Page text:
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An elevator pitch, elevator speech or elevator statement is a short sales pitch; that is, a summary used to quickly and simply define a process, product, service, organization, or event and its value proposition.[1]

The name reflects the idea that it should be possible to deliver the summary in the time span of an elevator ride, or approximately thirty seconds to two minutes.[2] Its origin is widely credited to Ilene Rosenzweig and Michael Caruso[disambiguation needed] (while he was editor for Vanity Fair).[3]

The term itself comes from a scenario of a coincidental meeting with someone important in the elevator. If the conversation inside the elevator in those few seconds is interesting and value adding, the conversation will either continue after the elevator ride, or end in exchange of business cards or a scheduled meeting.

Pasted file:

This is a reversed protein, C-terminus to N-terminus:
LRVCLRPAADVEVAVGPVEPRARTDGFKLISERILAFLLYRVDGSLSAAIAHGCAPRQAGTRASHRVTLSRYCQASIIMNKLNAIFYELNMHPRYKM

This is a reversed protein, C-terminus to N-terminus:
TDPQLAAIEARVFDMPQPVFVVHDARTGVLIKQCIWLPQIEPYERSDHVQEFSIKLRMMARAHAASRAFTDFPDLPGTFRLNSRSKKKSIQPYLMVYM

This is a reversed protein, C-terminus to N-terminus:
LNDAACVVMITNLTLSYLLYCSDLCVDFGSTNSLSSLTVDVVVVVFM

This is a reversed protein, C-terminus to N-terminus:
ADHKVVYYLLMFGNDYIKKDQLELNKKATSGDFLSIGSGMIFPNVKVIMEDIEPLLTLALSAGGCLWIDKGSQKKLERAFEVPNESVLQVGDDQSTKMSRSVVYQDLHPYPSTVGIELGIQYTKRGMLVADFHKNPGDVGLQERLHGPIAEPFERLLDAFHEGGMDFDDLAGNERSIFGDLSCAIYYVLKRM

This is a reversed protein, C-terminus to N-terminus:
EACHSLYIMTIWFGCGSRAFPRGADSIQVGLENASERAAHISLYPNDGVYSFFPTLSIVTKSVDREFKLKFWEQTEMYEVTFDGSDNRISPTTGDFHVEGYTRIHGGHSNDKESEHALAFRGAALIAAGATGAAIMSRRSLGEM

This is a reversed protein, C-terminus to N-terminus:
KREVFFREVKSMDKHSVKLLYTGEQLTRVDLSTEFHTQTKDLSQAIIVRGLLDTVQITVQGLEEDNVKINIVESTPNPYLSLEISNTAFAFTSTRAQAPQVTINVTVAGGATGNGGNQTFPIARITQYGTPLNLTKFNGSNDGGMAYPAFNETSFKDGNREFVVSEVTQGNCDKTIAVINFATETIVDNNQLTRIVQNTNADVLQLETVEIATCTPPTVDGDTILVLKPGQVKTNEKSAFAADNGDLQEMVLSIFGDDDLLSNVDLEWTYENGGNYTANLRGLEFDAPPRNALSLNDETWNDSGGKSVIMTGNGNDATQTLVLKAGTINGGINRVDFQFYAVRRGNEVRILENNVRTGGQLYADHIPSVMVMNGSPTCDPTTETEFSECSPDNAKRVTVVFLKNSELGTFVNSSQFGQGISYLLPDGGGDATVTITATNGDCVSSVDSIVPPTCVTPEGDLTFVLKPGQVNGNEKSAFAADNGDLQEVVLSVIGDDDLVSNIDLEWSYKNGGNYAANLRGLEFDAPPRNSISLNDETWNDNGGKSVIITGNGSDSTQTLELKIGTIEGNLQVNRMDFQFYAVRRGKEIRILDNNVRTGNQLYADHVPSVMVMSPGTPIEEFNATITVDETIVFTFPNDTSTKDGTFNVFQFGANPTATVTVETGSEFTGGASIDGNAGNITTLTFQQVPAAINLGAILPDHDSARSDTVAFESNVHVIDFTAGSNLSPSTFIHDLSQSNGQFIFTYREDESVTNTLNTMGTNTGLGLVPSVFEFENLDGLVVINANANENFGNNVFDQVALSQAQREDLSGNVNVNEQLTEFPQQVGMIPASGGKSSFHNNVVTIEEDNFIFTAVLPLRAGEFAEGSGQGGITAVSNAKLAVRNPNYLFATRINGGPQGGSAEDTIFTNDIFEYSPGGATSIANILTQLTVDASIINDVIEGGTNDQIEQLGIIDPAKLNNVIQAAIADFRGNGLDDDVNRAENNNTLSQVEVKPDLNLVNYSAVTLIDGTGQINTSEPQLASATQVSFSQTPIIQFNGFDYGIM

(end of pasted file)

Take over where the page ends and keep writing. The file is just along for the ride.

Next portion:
A variety of people, including entrepreneurs, producers, project managers, salespeople, evangelists, and policy-makers, commonly rehearse and use elevator pitches to get their points across quickly.

See alsoEdit

ReferencesEdit

  1. ^ Pincus, Aileen (June 18, 2007), "The Perfect (Elevator) Pitch" , Business Week .
  2. ^ Peters, Tom (May 1999), "The Wow Project", Fast Company, vol. 24, p. 116 .
  3. ^ Hahn, Gerald J. (May 1989), "Statistics-Aided Manufacturing: A Look Into the Future", The American Statistician, 43 (2): 74–79, doi:10.2307/2684502, JSTOR 2684502 .

Further readingEdit